The centerpiece of Monday night's city government brawl was a resolution proposed by council members Thelma Walker and Wayne Easterly to confer "no confidence" on Police Chief Brenda Davis-Jones. The vote on the resolution was 4-to-4. Absent a tie-breaker vote by Mayor Carl Redus Jr. the resolution died.
The centerpiece of Monday night’s city government brawl was a resolution proposed by council members Thelma Walker and Wayne Easterly to confer “no confidence” on Police Chief Brenda Davis-Jones. The vote on the resolution was 4-to-4. Absent a tie-breaker vote by Mayor Carl Redus Jr. the resolution died.
That there was even such a vote taken was a clear slap in the face to Davis-Jones, particularly as it follows a similar “no confidence” resolution passed recently by her subordinates in the police department.
Despite the council’s failure to pass the resolution, some members who voted against the measure made remarks betraying their tacit acknowledgment of problems associated with Davis-Jones’ tenure. They also freely criticized the administration’s failure to communicate more openly and fully with council members.
To that end, it was apparently a night for getting things off one’s chest. Following the knotted vote on the resolution, things turned personal. Alderwoman Irene Holcomb characterized the mayor as “arrogant,” referring to the angry reaction she got from Redus after she explained that some department heads do not feel they have to communicate with the council or respect anyone but the mayor, and her feeling that the attitude has spread because of the mayor’s behavior.
On one hand it would be wonderful to have an administration that was never wrong. On the other, it would require having an administration that was in actuality never wrong. We are not so burdened.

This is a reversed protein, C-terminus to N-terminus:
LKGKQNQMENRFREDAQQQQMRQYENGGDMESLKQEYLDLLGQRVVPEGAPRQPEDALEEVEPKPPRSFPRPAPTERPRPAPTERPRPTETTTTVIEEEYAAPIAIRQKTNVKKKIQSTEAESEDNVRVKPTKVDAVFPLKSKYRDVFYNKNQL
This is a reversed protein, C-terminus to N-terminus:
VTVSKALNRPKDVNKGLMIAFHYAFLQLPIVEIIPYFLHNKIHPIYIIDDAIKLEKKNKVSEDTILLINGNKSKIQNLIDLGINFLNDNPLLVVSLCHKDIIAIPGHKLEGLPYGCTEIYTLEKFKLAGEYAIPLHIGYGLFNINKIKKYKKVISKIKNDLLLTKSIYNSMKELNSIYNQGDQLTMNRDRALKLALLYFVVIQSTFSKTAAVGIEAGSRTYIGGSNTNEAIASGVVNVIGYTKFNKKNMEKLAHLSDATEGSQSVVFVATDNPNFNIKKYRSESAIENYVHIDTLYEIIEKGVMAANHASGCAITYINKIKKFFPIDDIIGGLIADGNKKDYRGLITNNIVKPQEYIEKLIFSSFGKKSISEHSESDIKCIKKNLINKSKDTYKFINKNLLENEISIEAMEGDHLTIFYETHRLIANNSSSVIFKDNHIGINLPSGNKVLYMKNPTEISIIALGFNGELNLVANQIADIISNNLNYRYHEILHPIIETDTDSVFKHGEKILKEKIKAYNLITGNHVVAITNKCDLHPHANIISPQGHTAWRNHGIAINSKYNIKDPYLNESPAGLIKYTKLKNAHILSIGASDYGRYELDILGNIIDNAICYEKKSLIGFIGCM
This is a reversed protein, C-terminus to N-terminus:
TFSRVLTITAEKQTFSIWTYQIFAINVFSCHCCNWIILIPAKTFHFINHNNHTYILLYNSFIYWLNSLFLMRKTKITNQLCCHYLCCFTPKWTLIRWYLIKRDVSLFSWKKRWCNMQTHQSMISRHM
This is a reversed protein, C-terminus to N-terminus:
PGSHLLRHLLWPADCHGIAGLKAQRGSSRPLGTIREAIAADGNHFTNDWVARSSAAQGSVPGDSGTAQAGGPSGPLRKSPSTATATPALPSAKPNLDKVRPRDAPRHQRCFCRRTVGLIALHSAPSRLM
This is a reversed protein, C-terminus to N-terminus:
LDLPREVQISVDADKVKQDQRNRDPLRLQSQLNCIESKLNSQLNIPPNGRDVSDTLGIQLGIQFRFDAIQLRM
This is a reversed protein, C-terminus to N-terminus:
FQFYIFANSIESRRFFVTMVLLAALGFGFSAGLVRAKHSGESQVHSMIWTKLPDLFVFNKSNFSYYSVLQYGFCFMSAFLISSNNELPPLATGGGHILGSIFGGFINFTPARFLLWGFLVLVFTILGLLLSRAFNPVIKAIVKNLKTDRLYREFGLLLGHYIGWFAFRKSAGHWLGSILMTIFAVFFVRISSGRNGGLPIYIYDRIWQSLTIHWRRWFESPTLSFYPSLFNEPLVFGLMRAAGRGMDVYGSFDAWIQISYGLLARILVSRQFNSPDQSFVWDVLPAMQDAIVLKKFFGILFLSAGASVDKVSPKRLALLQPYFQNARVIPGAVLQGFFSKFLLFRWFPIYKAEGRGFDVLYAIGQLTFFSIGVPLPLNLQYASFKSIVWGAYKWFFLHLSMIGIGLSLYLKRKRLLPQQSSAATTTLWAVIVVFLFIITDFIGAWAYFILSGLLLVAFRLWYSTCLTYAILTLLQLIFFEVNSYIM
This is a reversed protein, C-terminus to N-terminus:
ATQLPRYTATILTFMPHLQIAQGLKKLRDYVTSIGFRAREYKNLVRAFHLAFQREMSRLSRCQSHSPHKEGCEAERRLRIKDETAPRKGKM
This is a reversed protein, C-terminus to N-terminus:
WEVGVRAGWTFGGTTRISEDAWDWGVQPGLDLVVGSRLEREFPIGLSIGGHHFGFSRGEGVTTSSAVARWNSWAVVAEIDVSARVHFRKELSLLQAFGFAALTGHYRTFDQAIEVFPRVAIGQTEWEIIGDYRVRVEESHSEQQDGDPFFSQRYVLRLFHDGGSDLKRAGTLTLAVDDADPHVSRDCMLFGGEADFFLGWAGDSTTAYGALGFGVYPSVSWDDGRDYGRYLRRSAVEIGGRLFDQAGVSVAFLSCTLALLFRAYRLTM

A case in point was the ruckus between Redus and Alderman Bill Brumett. Brumett asked Redus if there had been a formal response from Davis-Jones regarding the accusations leveled against her last month by Assistant Police Chief Ivan Whitfield. Davis-Jones fired Whitfield in February, but the firing was overturned by the council. Whitfield accused Davis-Jones in a letter to the council of retaliating against him for refusing to identify a source who had provided him with information that reflected unfavorably on a person that Whitfield described as Davis-Jones’ boyfriend.
“Those accusations were found to be untrue,” Redus said.
Brumett asked if there was some sort of documentation that could be provided to the council.
“Research that was done by internal affairs on that situation, those accusations were found to be untrue,” Redus said.
“Those accusations all are untrue?” Brumett said.
“Whether it was all of them, I can’t say to that, but that was just what you said: accusations,” Redus said.
Perhaps what Redus should have said was that a special investigation, outside of the normal Office of Professional Standards investigative mechanism, had found the accusations to be untrue… a team led by Davis-Jones appointee, Assistant Chief Kelvin Sargent. Resuming their adversarial tęte-ŕ-tęte, Holcomb and Redus locked horns over this issue as well, with Redus calling Holcomb’s remarks “disrespectful” and she in turn deriding his “wrong attitude.”
Even the public audience got into the act when Redus made the statement, “The last thing I need to do is micromanage…”
As the Commercial reported, his remark continued, but was inaudible due to the volume of laughter from the crowd. This detail requires no further commentary.
Then there’s Davis-Jones’ reaction to all of this. Of late, whenever controversy is stirring, she has been unavailable for comment. Given that at least half of the city council and many of her subordinates have expressed “no confidence” in her leadership, one might think she’d be more accessible, more inclined to discuss and defend her decisions and performance. Unless of course, as Holcomb alleges, Redus’ department heads only have to keep one person in city government happy.